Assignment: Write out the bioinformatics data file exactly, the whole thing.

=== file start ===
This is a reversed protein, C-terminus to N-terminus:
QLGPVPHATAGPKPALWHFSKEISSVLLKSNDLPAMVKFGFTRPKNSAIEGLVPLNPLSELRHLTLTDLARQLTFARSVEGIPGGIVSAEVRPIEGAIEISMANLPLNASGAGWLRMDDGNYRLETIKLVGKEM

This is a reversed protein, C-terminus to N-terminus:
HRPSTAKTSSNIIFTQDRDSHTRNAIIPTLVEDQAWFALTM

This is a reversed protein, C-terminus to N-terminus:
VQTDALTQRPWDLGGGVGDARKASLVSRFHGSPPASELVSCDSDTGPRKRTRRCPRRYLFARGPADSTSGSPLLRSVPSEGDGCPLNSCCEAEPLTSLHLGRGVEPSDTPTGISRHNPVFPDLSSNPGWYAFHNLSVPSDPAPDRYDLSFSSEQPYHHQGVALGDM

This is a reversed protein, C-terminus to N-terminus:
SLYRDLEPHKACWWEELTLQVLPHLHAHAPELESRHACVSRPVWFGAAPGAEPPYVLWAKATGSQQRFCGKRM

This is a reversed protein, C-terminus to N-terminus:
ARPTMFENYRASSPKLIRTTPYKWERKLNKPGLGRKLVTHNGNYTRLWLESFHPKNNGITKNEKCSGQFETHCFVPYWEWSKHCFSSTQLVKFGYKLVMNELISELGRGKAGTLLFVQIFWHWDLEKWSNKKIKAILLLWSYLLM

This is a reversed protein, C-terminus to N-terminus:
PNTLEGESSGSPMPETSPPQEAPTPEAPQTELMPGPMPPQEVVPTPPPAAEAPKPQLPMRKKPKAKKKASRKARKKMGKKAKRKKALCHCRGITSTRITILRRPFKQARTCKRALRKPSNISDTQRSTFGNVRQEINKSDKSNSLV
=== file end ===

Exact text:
This is a reversed protein, C-terminus to N-terminus:
QLGPVPHATAGPKPALWHFSKEISSVLLKSNDLPAMVKFGFTRPKNSAIEGLVPLNPLSELRHLTLTDLARQLTFARSVEGIPGGIVSAEVRPIEGAIEISMANLPLNASGAGWLRMDDGNYRLETIKLVGKEM

This is a reversed protein, C-terminus to N-terminus:
HRPSTAKTSSNIIFTQDRDSHTRNAIIPTLVEDQAWFALTM

This is a reversed protein, C-terminus to N-terminus:
VQTDALTQRPWDLGGGVGDARKASLVSRFHGSPPASELVSCDSDTGPRKRTRRCPRRYLFARGPADSTSGSPLLRSVPSEGDGCPLNSCCEAEPLTSLHLGRGVEPSDTPTGISRHNPVFPDLSSNPGWYAFHNLSVPSDPAPDRYDLSFSSEQPYHHQGVALGDM

This is a reversed protein, C-terminus to N-terminus:
SLYRDLEPHKACWWEELTLQVLPHLHAHAPELESRHACVSRPVWFGAAPGAEPPYVLWAKATGSQQRFCGKRM

This is a reversed protein, C-terminus to N-terminus:
ARPTMFENYRASSPKLIRTTPYKWERKLNKPGLGRKLVTHNGNYTRLWLESFHPKNNGITKNEKCSGQFETHCFVPYWEWSKHCFSSTQLVKFGYKLVMNELISELGRGKAGTLLFVQIFWHWDLEKWSNKKIKAILLLWSYLLM

This is a reversed protein, C-terminus to N-terminus:
PNTLEGESSGSPMPETSPPQEAPTPEAPQTELMPGPMPPQEVVPTPPPAAEAPKPQLPMRKKPKAKKKASRKARKKMGKKAKRKKALCHCRGITSTRITILRRPFKQARTCKRALRKPSNISDTQRSTFGNVRQEINKSDKSNSLV